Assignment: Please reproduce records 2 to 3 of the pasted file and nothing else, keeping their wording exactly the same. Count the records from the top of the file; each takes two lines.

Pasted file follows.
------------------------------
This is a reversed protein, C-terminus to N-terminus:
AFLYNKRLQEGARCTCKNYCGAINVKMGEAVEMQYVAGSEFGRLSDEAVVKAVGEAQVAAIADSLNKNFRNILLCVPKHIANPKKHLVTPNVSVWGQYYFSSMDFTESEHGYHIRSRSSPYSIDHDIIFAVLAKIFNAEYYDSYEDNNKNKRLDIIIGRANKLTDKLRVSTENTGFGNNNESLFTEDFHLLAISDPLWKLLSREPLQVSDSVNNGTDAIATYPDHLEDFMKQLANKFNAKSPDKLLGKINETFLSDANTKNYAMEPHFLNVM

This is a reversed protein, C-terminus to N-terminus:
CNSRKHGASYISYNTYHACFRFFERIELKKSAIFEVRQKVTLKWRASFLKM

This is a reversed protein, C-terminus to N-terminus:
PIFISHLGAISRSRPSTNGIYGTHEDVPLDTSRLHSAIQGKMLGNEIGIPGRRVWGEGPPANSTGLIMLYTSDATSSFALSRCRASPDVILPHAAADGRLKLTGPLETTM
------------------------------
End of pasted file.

This is a reversed protein, C-terminus to N-terminus:
CNSRKHGASYISYNTYHACFRFFERIELKKSAIFEVRQKVTLKWRASFLKM

This is a reversed protein, C-terminus to N-terminus:
PIFISHLGAISRSRPSTNGIYGTHEDVPLDTSRLHSAIQGKMLGNEIGIPGRRVWGEGPPANSTGLIMLYTSDATSSFALSRCRASPDVILPHAAADGRLKLTGPLETTM